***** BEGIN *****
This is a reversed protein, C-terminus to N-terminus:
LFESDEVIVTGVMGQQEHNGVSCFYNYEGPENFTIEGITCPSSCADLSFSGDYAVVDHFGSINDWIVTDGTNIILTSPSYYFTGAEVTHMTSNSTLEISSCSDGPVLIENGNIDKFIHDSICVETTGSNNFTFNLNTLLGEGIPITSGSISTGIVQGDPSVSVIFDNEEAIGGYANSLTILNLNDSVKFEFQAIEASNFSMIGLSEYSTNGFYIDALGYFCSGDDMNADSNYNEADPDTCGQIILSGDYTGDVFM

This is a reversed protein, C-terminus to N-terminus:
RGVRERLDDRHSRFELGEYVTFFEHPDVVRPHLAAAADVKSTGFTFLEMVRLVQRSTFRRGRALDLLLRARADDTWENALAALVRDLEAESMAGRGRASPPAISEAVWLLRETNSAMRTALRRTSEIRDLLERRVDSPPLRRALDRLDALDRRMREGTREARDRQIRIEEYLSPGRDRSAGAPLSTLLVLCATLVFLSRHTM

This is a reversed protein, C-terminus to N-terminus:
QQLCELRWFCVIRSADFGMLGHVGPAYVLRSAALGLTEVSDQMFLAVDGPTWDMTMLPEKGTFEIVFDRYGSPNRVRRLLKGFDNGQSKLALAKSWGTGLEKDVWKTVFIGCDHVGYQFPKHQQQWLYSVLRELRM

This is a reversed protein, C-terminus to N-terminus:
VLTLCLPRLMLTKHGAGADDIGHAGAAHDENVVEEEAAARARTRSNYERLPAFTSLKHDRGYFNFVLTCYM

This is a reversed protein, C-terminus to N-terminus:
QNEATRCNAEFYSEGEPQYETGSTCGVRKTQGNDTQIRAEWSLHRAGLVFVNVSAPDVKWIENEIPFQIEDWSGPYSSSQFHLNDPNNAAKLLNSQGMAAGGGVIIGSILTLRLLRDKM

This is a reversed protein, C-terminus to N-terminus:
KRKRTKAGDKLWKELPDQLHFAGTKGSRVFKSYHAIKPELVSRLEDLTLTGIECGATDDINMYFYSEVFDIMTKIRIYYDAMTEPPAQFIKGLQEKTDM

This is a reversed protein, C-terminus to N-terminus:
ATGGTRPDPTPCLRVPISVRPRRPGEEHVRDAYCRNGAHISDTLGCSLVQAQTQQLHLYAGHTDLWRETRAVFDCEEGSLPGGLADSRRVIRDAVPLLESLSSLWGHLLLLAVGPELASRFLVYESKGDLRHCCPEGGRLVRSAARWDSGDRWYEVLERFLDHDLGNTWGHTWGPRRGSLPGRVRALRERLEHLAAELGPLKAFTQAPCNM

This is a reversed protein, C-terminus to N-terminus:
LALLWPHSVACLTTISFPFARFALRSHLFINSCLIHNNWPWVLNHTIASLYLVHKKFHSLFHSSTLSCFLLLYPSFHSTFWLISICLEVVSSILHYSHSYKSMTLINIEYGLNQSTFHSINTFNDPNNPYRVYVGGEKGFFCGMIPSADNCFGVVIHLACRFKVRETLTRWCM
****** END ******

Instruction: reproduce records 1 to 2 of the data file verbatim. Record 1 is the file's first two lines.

This is a reversed protein, C-terminus to N-terminus:
LFESDEVIVTGVMGQQEHNGVSCFYNYEGPENFTIEGITCPSSCADLSFSGDYAVVDHFGSINDWIVTDGTNIILTSPSYYFTGAEVTHMTSNSTLEISSCSDGPVLIENGNIDKFIHDSICVETTGSNNFTFNLNTLLGEGIPITSGSISTGIVQGDPSVSVIFDNEEAIGGYANSLTILNLNDSVKFEFQAIEASNFSMIGLSEYSTNGFYIDALGYFCSGDDMNADSNYNEADPDTCGQIILSGDYTGDVFM

This is a reversed protein, C-terminus to N-terminus:
RGVRERLDDRHSRFELGEYVTFFEHPDVVRPHLAAAADVKSTGFTFLEMVRLVQRSTFRRGRALDLLLRARADDTWENALAALVRDLEAESMAGRGRASPPAISEAVWLLRETNSAMRTALRRTSEIRDLLERRVDSPPLRRALDRLDALDRRMREGTREARDRQIRIEEYLSPGRDRSAGAPLSTLLVLCATLVFLSRHTM